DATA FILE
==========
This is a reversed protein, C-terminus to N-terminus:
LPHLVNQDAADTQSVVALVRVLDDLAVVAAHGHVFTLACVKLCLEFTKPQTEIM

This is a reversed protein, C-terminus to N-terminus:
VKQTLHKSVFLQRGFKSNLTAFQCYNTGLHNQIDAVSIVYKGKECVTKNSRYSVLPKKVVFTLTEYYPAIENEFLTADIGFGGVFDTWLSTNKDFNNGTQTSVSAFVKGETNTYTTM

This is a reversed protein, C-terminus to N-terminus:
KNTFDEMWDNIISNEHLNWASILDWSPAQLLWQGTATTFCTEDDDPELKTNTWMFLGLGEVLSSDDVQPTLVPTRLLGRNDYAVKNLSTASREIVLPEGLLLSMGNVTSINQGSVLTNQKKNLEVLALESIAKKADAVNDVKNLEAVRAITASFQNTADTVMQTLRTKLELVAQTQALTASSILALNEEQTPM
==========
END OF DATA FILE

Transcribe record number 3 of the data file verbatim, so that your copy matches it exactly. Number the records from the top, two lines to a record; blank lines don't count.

This is a reversed protein, C-terminus to N-terminus:
KNTFDEMWDNIISNEHLNWASILDWSPAQLLWQGTATTFCTEDDDPELKTNTWMFLGLGEVLSSDDVQPTLVPTRLLGRNDYAVKNLSTASREIVLPEGLLLSMGNVTSINQGSVLTNQKKNLEVLALESIAKKADAVNDVKNLEAVRAITASFQNTADTVMQTLRTKLELVAQTQALTASSILALNEEQTPM